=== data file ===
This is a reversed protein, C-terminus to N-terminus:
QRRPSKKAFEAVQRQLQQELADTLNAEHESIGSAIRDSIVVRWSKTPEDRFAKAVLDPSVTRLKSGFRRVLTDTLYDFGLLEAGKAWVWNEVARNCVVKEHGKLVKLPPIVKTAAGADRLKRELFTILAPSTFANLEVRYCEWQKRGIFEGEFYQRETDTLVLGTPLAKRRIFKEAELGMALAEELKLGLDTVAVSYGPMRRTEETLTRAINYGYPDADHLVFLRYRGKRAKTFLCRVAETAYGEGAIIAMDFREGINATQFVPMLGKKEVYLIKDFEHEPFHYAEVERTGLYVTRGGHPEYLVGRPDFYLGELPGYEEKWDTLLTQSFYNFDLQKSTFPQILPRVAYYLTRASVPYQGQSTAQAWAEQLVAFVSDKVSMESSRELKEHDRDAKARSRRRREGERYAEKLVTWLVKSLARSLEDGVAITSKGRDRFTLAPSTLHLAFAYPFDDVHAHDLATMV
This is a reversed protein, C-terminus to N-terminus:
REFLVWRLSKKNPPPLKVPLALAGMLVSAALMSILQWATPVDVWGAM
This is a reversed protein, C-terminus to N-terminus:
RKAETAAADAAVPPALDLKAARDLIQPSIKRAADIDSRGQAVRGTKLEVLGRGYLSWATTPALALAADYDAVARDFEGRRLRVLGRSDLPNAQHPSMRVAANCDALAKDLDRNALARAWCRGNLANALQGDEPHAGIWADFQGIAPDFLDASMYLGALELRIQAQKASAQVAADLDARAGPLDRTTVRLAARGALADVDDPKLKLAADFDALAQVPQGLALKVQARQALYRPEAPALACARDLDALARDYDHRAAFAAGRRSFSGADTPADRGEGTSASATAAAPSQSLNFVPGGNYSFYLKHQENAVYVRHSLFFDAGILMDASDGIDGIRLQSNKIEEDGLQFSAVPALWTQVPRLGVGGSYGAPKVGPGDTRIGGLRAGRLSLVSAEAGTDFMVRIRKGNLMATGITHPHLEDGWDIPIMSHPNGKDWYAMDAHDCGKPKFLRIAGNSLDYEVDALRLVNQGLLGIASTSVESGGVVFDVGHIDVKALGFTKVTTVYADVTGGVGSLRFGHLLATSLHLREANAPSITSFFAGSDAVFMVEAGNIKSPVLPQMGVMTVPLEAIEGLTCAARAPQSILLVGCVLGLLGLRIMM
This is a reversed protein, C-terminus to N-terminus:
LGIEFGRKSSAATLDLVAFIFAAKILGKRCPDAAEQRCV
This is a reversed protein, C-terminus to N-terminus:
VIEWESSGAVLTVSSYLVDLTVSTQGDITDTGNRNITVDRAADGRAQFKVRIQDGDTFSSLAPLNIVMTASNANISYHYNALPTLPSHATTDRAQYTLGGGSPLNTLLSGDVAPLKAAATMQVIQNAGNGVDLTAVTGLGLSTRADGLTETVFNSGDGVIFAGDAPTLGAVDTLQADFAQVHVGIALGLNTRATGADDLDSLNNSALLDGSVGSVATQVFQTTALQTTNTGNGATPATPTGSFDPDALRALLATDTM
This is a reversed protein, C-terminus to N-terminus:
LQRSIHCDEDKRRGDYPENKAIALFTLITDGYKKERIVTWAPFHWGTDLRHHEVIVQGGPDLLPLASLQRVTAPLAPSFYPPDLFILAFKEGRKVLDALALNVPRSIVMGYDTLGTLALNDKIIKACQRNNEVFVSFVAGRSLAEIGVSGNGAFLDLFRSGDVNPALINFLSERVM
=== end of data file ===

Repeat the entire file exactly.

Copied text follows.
This is a reversed protein, C-terminus to N-terminus:
QRRPSKKAFEAVQRQLQQELADTLNAEHESIGSAIRDSIVVRWSKTPEDRFAKAVLDPSVTRLKSGFRRVLTDTLYDFGLLEAGKAWVWNEVARNCVVKEHGKLVKLPPIVKTAAGADRLKRELFTILAPSTFANLEVRYCEWQKRGIFEGEFYQRETDTLVLGTPLAKRRIFKEAELGMALAEELKLGLDTVAVSYGPMRRTEETLTRAINYGYPDADHLVFLRYRGKRAKTFLCRVAETAYGEGAIIAMDFREGINATQFVPMLGKKEVYLIKDFEHEPFHYAEVERTGLYVTRGGHPEYLVGRPDFYLGELPGYEEKWDTLLTQSFYNFDLQKSTFPQILPRVAYYLTRASVPYQGQSTAQAWAEQLVAFVSDKVSMESSRELKEHDRDAKARSRRRREGERYAEKLVTWLVKSLARSLEDGVAITSKGRDRFTLAPSTLHLAFAYPFDDVHAHDLATMV
This is a reversed protein, C-terminus to N-terminus:
REFLVWRLSKKNPPPLKVPLALAGMLVSAALMSILQWATPVDVWGAM
This is a reversed protein, C-terminus to N-terminus:
RKAETAAADAAVPPALDLKAARDLIQPSIKRAADIDSRGQAVRGTKLEVLGRGYLSWATTPALALAADYDAVARDFEGRRLRVLGRSDLPNAQHPSMRVAANCDALAKDLDRNALARAWCRGNLANALQGDEPHAGIWADFQGIAPDFLDASMYLGALELRIQAQKASAQVAADLDARAGPLDRTTVRLAARGALADVDDPKLKLAADFDALAQVPQGLALKVQARQALYRPEAPALACARDLDALARDYDHRAAFAAGRRSFSGADTPADRGEGTSASATAAAPSQSLNFVPGGNYSFYLKHQENAVYVRHSLFFDAGILMDASDGIDGIRLQSNKIEEDGLQFSAVPALWTQVPRLGVGGSYGAPKVGPGDTRIGGLRAGRLSLVSAEAGTDFMVRIRKGNLMATGITHPHLEDGWDIPIMSHPNGKDWYAMDAHDCGKPKFLRIAGNSLDYEVDALRLVNQGLLGIASTSVESGGVVFDVGHIDVKALGFTKVTTVYADVTGGVGSLRFGHLLATSLHLREANAPSITSFFAGSDAVFMVEAGNIKSPVLPQMGVMTVPLEAIEGLTCAARAPQSILLVGCVLGLLGLRIMM
This is a reversed protein, C-terminus to N-terminus:
LGIEFGRKSSAATLDLVAFIFAAKILGKRCPDAAEQRCV
This is a reversed protein, C-terminus to N-terminus:
VIEWESSGAVLTVSSYLVDLTVSTQGDITDTGNRNITVDRAADGRAQFKVRIQDGDTFSSLAPLNIVMTASNANISYHYNALPTLPSHATTDRAQYTLGGGSPLNTLLSGDVAPLKAAATMQVIQNAGNGVDLTAVTGLGLSTRADGLTETVFNSGDGVIFAGDAPTLGAVDTLQADFAQVHVGIALGLNTRATGADDLDSLNNSALLDGSVGSVATQVFQTTALQTTNTGNGATPATPTGSFDPDALRALLATDTM
This is a reversed protein, C-terminus to N-terminus:
LQRSIHCDEDKRRGDYPENKAIALFTLITDGYKKERIVTWAPFHWGTDLRHHEVIVQGGPDLLPLASLQRVTAPLAPSFYPPDLFILAFKEGRKVLDALALNVPRSIVMGYDTLGTLALNDKIIKACQRNNEVFVSFVAGRSLAEIGVSGNGAFLDLFRSGDVNPALINFLSERVM